1. Lone Vista
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    Lone Vista Member

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    Mid-level story construction

    Discussion in 'General Writing' started by Lone Vista, May 1, 2016.

    I'm having difficulty assembling individual scenes into a comprehensive story.

    I have no difficulty working with the big picture of the narrative (e.g. The main conflict is A, the point of the story is B, the ending is X) or writing small, individual scenes (A walks over to B and they converse, argue, then fight etc). But when it comes to stringing scenes together to make the plot, I find myself at a loss as to where to begin.

    I can certainly appreciate the basics, (beginning, middle, end, etc.) but beyond that I feel like I have no idea what I'm doing.
    Should this character reveal their plot-relevant secret in the same installment as another character coping with the death of a loved one? Is it better to resolve conflict A at the midpoint, or at the end alongside conflict B? How many simultaneous threads at one time is too many? If there are multiple characters with arcs and development, all independent of the larger plot, how do I work with each of them equally and still keep the story rolling?

    I'm basically asking for advice about narrative construction in general, but especially regarding works with multiple episodes/installments; works made up of smaller, individual stories that all fit into a larger whole.

    I recall asking for help about this topic once before in another thread, but it was a fair while ago and I'm not sure where the dickens it's gone to. I hope starting a new one like this is alright.
     
    Last edited: May 3, 2016
  2. Sack-a-Doo!
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    Sack-a-Doo! Contributing Member Contributor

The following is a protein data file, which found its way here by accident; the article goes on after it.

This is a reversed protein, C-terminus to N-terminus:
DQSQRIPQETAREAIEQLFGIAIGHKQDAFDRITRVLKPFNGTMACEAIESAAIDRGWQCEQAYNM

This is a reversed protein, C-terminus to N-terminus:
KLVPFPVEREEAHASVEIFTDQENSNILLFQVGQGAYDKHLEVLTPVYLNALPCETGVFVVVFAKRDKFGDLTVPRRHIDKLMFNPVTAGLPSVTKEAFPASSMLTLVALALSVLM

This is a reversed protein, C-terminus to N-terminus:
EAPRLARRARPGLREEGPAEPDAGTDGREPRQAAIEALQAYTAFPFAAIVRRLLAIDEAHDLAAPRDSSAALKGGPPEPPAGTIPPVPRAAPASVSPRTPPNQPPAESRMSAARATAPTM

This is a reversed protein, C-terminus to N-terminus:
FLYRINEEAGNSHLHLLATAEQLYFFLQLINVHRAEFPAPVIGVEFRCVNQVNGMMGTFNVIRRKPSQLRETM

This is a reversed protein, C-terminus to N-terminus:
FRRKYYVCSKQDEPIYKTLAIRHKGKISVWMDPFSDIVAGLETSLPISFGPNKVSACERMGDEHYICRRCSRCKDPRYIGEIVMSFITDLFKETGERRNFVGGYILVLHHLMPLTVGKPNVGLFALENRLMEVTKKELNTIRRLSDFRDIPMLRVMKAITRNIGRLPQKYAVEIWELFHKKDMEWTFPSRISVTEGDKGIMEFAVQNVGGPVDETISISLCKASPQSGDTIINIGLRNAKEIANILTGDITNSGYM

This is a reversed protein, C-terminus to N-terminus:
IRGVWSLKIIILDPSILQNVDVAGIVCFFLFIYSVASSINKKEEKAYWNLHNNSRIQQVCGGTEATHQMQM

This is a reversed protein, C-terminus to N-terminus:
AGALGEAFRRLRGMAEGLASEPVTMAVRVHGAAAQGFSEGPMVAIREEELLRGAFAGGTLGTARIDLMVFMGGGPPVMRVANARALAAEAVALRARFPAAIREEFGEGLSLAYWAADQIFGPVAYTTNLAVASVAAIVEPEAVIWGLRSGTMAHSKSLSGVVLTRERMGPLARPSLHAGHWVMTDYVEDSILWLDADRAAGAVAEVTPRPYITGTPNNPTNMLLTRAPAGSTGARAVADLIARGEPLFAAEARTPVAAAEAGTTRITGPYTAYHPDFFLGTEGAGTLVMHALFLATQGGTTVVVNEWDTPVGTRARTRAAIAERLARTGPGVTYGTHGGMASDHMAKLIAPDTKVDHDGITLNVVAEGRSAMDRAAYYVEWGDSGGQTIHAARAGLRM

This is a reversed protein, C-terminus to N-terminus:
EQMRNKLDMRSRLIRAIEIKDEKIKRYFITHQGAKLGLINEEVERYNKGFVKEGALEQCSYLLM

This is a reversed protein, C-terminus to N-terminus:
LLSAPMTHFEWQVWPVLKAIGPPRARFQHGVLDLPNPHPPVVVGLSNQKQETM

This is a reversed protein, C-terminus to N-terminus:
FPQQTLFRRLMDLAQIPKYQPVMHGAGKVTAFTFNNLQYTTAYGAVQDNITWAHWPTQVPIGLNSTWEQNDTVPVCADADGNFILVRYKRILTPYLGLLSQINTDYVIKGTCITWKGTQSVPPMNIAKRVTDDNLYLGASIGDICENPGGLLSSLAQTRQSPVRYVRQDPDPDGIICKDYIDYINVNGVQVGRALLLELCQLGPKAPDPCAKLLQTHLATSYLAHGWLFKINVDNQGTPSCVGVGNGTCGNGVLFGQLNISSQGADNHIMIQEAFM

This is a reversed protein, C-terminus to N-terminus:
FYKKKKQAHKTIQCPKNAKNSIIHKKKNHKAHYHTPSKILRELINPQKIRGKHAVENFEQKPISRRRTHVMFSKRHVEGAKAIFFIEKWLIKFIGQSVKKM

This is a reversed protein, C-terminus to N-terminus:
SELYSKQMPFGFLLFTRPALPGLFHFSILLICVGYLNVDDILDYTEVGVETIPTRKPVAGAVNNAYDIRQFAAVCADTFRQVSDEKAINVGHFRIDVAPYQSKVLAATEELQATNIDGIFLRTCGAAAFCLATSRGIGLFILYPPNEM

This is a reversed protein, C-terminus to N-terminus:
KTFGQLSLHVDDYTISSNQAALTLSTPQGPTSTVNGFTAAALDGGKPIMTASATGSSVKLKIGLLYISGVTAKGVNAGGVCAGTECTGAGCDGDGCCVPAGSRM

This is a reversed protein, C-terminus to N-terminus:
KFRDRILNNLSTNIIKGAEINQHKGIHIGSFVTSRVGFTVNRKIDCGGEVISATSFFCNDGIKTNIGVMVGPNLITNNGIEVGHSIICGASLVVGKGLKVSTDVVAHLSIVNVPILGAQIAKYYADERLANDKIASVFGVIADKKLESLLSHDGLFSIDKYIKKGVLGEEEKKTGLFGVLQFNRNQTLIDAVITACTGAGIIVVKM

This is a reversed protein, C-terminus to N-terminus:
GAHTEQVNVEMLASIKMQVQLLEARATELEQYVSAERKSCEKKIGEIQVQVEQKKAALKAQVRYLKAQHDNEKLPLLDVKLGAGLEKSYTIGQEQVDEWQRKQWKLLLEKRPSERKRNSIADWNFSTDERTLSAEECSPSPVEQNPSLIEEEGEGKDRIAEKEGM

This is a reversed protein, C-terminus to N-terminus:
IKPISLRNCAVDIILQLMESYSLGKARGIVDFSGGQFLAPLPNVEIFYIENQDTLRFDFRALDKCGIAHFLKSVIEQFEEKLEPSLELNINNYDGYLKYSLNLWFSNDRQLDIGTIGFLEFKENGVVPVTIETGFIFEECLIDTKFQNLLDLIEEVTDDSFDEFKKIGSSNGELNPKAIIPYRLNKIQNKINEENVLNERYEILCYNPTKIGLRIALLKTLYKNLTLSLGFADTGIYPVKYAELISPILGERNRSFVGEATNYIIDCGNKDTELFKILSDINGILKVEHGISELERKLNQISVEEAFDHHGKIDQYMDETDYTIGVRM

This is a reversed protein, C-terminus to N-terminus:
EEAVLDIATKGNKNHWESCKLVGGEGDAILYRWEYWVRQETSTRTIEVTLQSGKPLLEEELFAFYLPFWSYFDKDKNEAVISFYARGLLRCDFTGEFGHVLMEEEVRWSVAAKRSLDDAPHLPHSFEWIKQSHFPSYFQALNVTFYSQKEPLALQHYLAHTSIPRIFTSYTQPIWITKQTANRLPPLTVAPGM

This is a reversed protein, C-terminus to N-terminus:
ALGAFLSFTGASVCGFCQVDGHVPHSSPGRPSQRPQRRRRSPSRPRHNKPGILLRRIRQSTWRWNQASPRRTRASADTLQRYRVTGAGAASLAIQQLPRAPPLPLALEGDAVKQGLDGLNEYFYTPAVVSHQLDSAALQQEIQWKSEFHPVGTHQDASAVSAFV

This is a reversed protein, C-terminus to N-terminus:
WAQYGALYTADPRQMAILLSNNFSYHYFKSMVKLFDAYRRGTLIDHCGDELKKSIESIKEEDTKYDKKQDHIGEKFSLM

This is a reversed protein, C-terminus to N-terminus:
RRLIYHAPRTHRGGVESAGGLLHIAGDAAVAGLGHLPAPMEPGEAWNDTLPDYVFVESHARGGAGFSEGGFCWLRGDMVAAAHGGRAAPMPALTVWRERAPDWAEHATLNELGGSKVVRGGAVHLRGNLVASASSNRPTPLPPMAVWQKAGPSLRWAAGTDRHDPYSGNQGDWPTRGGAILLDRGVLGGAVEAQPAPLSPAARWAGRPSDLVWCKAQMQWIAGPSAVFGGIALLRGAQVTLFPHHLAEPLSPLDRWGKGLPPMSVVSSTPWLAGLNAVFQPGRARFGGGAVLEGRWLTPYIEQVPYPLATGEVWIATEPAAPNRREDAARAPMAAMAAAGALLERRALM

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    You might consider reading Save the Cat! by Blake Snyder. That's about as mid-level as it gets. It's for movies, but storytelling is storytelling, right?

    He breaks a story down into 15 'beats' which is pretty much mid-way between beginning, middle, end and scene-by-scene. It's not the be-all-end-all of mid-level structure, but it should get you thinking along the lines you're... um... thinking of. You might end up wanting to read all three in the series. (You can find them on Amazon, but since Amazon sells by country and you didn't specify where you live, I'll leave it to you to find links appropriate for your area.)

    You might also dig into Dramatica theory. It's not quite as beat-y as Snyder's approach, but does have some interesting insights in its Plot Outline in Eight Easy Steps. I'd still check out STC! first, though.

    Both approaches give you an overview of the hills and valleys a story is expected to traverse along the way toward a climax.
     
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  3. Feo Takahari
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    Feo Takahari Active Member

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    I don't have a one-size-fits-all solution, but I do have two ideas for narrowing the field:

    1): Create patterns that show similarities and differences between characters. For instance, if each main character faces their greatest fear, each experience might have the same overall structure, but differences will appear in what exactly happens to each character and how they react.

    2): Eliminate all possibilities that would create plot holes due to the amount of time that can believably pass and the order in which events must happen. You may have only a few options left, of which one is noticeably better than the others.
     
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